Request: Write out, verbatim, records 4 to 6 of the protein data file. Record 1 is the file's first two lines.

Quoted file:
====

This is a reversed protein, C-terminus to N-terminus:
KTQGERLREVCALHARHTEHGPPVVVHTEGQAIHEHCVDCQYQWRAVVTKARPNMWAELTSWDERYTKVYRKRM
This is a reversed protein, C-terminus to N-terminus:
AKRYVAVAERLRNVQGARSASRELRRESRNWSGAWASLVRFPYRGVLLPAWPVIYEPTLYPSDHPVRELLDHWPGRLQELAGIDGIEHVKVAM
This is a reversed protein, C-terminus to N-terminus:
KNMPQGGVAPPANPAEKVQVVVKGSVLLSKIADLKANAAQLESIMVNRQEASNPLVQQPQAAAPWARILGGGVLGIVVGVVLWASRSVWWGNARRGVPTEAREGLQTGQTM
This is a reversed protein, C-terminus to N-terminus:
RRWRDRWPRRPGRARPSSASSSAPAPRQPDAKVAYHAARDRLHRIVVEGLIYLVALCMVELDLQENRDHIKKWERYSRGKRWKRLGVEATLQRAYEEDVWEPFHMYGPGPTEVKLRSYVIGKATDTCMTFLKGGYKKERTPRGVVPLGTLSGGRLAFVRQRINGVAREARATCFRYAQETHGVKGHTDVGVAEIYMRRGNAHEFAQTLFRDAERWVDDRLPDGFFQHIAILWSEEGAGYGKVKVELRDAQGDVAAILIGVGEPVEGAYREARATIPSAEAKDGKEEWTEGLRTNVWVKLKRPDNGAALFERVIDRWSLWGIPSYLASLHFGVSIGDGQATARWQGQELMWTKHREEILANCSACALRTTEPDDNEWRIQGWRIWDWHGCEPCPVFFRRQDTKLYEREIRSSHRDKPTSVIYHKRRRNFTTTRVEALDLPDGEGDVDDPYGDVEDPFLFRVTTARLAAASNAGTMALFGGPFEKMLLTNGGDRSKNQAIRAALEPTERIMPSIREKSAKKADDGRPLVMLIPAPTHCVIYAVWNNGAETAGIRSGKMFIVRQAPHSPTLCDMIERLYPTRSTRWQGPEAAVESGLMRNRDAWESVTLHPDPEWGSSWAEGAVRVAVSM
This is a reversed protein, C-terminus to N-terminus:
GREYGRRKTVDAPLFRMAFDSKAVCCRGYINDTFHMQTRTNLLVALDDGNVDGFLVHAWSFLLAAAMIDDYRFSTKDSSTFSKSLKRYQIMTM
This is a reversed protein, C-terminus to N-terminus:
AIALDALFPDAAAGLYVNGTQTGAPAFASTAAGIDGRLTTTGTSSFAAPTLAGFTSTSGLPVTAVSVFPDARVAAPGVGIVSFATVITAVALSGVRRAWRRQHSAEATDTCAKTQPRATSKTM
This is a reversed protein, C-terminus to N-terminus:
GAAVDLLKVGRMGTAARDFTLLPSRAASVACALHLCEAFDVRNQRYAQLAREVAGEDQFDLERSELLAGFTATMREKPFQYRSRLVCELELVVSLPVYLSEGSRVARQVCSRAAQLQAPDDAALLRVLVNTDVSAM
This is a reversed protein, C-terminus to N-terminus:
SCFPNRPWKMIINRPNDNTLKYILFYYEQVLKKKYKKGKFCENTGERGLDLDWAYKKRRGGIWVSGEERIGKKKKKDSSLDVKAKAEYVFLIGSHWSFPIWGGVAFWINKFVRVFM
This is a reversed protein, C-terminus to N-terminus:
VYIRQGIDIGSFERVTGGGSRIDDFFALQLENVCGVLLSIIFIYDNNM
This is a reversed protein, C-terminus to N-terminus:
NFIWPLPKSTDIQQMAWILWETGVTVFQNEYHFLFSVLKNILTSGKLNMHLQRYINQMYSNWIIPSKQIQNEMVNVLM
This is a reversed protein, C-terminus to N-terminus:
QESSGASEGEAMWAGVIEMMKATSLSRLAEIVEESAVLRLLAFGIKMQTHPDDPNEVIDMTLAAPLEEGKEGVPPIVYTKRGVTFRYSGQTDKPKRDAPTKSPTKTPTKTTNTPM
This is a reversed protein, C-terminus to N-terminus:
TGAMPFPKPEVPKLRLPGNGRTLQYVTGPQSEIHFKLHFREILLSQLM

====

This is a reversed protein, C-terminus to N-terminus:
RRWRDRWPRRPGRARPSSASSSAPAPRQPDAKVAYHAARDRLHRIVVEGLIYLVALCMVELDLQENRDHIKKWERYSRGKRWKRLGVEATLQRAYEEDVWEPFHMYGPGPTEVKLRSYVIGKATDTCMTFLKGGYKKERTPRGVVPLGTLSGGRLAFVRQRINGVAREARATCFRYAQETHGVKGHTDVGVAEIYMRRGNAHEFAQTLFRDAERWVDDRLPDGFFQHIAILWSEEGAGYGKVKVELRDAQGDVAAILIGVGEPVEGAYREARATIPSAEAKDGKEEWTEGLRTNVWVKLKRPDNGAALFERVIDRWSLWGIPSYLASLHFGVSIGDGQATARWQGQELMWTKHREEILANCSACALRTTEPDDNEWRIQGWRIWDWHGCEPCPVFFRRQDTKLYEREIRSSHRDKPTSVIYHKRRRNFTTTRVEALDLPDGEGDVDDPYGDVEDPFLFRVTTARLAAASNAGTMALFGGPFEKMLLTNGGDRSKNQAIRAALEPTERIMPSIREKSAKKADDGRPLVMLIPAPTHCVIYAVWNNGAETAGIRSGKMFIVRQAPHSPTLCDMIERLYPTRSTRWQGPEAAVESGLMRNRDAWESVTLHPDPEWGSSWAEGAVRVAVSM
This is a reversed protein, C-terminus to N-terminus:
GREYGRRKTVDAPLFRMAFDSKAVCCRGYINDTFHMQTRTNLLVALDDGNVDGFLVHAWSFLLAAAMIDDYRFSTKDSSTFSKSLKRYQIMTM
This is a reversed protein, C-terminus to N-terminus:
AIALDALFPDAAAGLYVNGTQTGAPAFASTAAGIDGRLTTTGTSSFAAPTLAGFTSTSGLPVTAVSVFPDARVAAPGVGIVSFATVITAVALSGVRRAWRRQHSAEATDTCAKTQPRATSKTM